Political scientists Robert Putman and David Campbell, the authors of American Grace, argue that the Christian Right’s politicization of faith in the 1990s turned younger, socially liberal Christians away from churches, even as conservatives became more zealous. “While the Republican base has become ever more committed to mixing religion and politics, the rest of the country has been moving in the opposite direction.”

Ironically, the rise of the Christian Right over the course of the past three decades may well end up being the catalyst for Christianity’s rapid decline. From the moment Jerry Falwell’s Moral Majority helped elect Ronald Reagan in 1980, evangelical Christians, who account for roughly 30 percent of the U.S. population, identified their movement with the culture war and with political conservatism. Michael Spencer, a writer who describes himself as a post-evangelical reform Christian, says, “Evangelicals fell for the trap of believing in a cause more than a faith. Evangelicals will be seen increasingly as a threat to cultural progress. Public leaders will consider us bad for America, bad for education, bad for children, and bad for society.”

In light of the recent backlash against Republicans who supported the right-to-discriminate bills across 11 states, Spencer’s words seem prophetic. Republican lawmakers had expected evangelicals to mobilize in the aftermath of Arizona governor Jan Brewer’s veto of SB1062. Instead, legislatures in states like Mississippi, Kansas, and Oklahoma have largely backed down from attempts to protect “religious freedom” after a national outcry branded the proposed bills discriminatory.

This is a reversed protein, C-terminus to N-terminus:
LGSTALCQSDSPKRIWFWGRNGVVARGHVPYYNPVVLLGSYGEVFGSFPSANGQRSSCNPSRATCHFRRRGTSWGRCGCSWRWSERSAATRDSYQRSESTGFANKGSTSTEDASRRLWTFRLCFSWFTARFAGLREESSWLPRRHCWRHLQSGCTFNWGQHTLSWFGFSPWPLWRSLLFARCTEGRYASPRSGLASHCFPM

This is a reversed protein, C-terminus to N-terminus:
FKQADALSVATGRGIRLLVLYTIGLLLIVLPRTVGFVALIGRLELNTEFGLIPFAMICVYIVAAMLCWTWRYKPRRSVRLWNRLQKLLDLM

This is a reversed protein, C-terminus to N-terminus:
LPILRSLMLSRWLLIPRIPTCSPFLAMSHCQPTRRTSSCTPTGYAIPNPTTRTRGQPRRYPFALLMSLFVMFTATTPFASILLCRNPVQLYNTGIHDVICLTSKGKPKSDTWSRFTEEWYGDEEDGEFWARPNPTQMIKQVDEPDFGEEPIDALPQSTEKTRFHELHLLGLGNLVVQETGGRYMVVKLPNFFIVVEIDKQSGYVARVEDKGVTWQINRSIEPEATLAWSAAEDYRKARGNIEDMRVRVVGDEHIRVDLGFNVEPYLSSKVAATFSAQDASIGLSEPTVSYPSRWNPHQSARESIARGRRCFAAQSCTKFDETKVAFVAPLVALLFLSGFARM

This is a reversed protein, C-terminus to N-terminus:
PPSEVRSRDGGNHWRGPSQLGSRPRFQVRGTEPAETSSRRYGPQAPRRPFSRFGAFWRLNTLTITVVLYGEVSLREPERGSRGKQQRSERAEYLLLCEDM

Every denomination in the U.S. is losing both affiliation and church attendance. In some ways the country is a half-generation behind the declining rate of Christianity in other western countries like the U.K., Australia, Germany, Sweden, Norway, France, and the Netherlands. In those countries, what were once churches are now art galleries, cafes and pubs. In Germany more than 50 percent say they do not believe in any god, and this number is declining rapidly. In the U.K., church attendances have halved since the 1970s.

A recent study into thebeliefs of people living in 137 countries concludes that religious people will be a minority in many developed countries by 2041. Nigel Barber, an Irish bio-psychologist, based his book, Why Atheism Will Replace Religion, on the findings. His book also debunks the popular belief that religious groups will dominate atheistic ones because they collectively have more children. “Noisy as they can be, such groups are tiny minorities of the global population and they will become even more marginalized as global prosperity increases and standards of living improve,” writes Barber.